Before I began my career in marketing, I spent just short of 4 years working as a team member at Greggs. While I was already fairly set on a career in marketing, witnessing the impact of Gregg’s campaigns from the perspective of a shop team member is what inspired me to start applying.
With Greggs having hit headlines a few times (to say the least), the marketing strategy they implement evidently seems to work.
So let’s talk about some of Gregg’s biggest and boldest marketing campaigns.
The 2017 Christmas Campaign
What became one of Greggs’ most controversial marketing campaigns was the release of their 2017 advent calendar. In order to promote the one-off festive product, a publicity shot was released depicting the three wise men gathered around the manger, but instead of the baby Jesus, they were presenting their gifts to a half-eaten sausage roll. While Greggs reassured the public the product was created in a lighthearted manner, it caused a stir with the Christian and Jewish communities who deemed it to be “tasteless” and “religiously insensitive.” Following these comments, Greggs apologised and stated it was never their intention to cause offence with the Christian and Jewish communities.
While the controversy didn’t tarnish Greggs’ name for good, the criticism they received sparked debate about the use of religious symbolism in marketing, a conversation that may help brands in the future.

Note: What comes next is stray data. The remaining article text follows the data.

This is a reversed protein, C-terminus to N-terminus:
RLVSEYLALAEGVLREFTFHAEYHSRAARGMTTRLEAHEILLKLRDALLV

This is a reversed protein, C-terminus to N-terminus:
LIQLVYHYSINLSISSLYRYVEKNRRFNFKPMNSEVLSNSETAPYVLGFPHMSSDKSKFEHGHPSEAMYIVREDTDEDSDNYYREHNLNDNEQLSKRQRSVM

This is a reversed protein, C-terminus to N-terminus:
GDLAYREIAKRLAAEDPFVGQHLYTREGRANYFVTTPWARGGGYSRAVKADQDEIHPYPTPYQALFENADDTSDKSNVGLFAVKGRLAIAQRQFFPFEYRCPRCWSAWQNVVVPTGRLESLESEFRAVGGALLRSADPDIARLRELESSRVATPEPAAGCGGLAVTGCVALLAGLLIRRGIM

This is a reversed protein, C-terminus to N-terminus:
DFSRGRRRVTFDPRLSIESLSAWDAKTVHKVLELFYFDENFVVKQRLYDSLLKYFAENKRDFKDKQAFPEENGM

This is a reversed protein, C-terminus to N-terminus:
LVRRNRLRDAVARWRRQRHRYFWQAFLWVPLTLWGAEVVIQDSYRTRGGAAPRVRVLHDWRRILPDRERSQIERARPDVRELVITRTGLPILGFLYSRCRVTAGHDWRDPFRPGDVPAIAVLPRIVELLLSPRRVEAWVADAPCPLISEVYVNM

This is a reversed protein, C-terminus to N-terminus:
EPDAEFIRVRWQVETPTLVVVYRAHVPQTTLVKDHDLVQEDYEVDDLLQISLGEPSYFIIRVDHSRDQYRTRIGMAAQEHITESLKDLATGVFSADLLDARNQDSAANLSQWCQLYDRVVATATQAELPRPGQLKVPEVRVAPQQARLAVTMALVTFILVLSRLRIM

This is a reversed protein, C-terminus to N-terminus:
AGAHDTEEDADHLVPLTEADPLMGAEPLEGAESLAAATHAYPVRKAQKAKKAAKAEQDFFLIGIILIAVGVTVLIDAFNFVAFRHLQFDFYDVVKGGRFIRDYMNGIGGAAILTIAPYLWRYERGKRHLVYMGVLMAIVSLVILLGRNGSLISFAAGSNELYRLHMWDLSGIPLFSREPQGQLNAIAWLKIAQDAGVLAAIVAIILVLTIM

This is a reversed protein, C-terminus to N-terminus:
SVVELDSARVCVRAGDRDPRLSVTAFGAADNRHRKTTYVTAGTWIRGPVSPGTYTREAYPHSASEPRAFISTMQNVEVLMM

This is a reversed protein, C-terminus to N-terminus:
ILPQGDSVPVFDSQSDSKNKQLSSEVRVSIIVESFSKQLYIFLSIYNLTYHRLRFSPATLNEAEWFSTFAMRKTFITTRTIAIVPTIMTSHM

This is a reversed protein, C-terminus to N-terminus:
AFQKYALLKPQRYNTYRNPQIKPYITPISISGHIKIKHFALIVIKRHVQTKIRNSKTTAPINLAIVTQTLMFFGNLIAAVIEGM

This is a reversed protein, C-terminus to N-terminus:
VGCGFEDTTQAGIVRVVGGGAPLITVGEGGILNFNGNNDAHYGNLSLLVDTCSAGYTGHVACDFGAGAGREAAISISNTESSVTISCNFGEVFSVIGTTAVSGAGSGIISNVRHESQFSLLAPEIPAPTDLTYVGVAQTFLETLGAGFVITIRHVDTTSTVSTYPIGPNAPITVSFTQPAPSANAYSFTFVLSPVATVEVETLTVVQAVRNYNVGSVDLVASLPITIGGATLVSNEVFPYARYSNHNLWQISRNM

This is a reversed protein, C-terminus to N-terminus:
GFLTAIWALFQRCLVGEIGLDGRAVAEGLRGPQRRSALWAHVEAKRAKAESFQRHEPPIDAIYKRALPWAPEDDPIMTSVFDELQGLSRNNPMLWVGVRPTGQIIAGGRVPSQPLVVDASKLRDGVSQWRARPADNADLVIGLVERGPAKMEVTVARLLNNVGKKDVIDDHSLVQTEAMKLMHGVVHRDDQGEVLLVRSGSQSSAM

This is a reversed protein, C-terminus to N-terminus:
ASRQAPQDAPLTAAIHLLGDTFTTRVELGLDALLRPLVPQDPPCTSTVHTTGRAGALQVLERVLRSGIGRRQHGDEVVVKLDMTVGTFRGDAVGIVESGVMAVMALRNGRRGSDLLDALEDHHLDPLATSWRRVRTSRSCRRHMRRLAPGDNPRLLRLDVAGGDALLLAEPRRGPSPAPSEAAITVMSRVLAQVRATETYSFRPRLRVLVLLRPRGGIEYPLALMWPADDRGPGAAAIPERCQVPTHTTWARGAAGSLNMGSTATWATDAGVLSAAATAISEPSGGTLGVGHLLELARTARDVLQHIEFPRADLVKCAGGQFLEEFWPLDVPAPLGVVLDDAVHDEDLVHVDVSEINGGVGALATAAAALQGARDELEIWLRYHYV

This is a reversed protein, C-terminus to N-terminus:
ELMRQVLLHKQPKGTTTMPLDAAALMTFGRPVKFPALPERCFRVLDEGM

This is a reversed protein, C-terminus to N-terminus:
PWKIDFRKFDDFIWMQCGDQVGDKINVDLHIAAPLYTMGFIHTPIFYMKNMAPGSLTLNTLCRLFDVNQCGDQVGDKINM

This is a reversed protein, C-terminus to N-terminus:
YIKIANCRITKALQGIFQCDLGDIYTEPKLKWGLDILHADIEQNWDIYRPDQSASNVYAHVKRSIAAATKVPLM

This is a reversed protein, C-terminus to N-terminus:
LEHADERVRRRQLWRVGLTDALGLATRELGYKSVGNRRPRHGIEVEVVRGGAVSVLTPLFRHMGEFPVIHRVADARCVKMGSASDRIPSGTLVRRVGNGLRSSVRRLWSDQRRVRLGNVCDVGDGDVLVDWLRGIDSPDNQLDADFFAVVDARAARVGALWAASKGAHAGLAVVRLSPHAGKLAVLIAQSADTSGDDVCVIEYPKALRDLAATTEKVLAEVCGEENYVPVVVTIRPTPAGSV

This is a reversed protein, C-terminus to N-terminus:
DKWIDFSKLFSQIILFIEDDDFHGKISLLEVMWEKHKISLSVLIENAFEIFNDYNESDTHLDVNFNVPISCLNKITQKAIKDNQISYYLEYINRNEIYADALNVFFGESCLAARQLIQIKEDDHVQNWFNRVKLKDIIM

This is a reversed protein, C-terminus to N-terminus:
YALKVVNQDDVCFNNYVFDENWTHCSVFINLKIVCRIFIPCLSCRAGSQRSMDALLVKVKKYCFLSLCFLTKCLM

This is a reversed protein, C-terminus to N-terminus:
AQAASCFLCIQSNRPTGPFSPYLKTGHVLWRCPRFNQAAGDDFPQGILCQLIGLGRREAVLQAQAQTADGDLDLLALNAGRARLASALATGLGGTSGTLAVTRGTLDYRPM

Gregory & Gregory
One of Greggs’ lesser-known campaigns took place at a London foodie festival to promote their 2018 summer menu; but not as we know them. Despite its limited publicity, some analysts have argued it’s one of their best. The food-to-go chain attended the festival under the guise of an artisan deli known as ‘Gregory and Gregory’, serving their range of salads and wraps disguised as gourmet food dishes. Once the festival-goers had tested the products, Greggs would then reveal themselves, often being met with pleasantly surprised reactions.
While the campaign’s original intention was to promote their seasonal menu, it also served another purpose. Greggs were, and still are, attempting to reposition their brand, while maintaining their affordable and accessible image and intent. The PR stunt allowed them to prove their menu was no longer ‘outdated’ or consisted only of ‘stodgy’ items. Instead, customers could find themselves entering a Greggs store at any time of the day, leaving with food that could pass as gourmet, all at an affordable cost.
The Playstation 5 Launch Boxes
To celebrate the launch of the PS5 in 2020, Greggs and Playstation came together for a collaboration in which the bakery chain released a £5 meal deal exclusively for Just Eat customers. The deal was limited to 50 per shop and included 6 products, all for the price of £5. While the deal could be purchased by any Just Eat customer, it was originally targeted at those who had purchased a PS5 and were remaining at home to play on their new games console and branded as “perfect addition to any multiplayer gaming session”.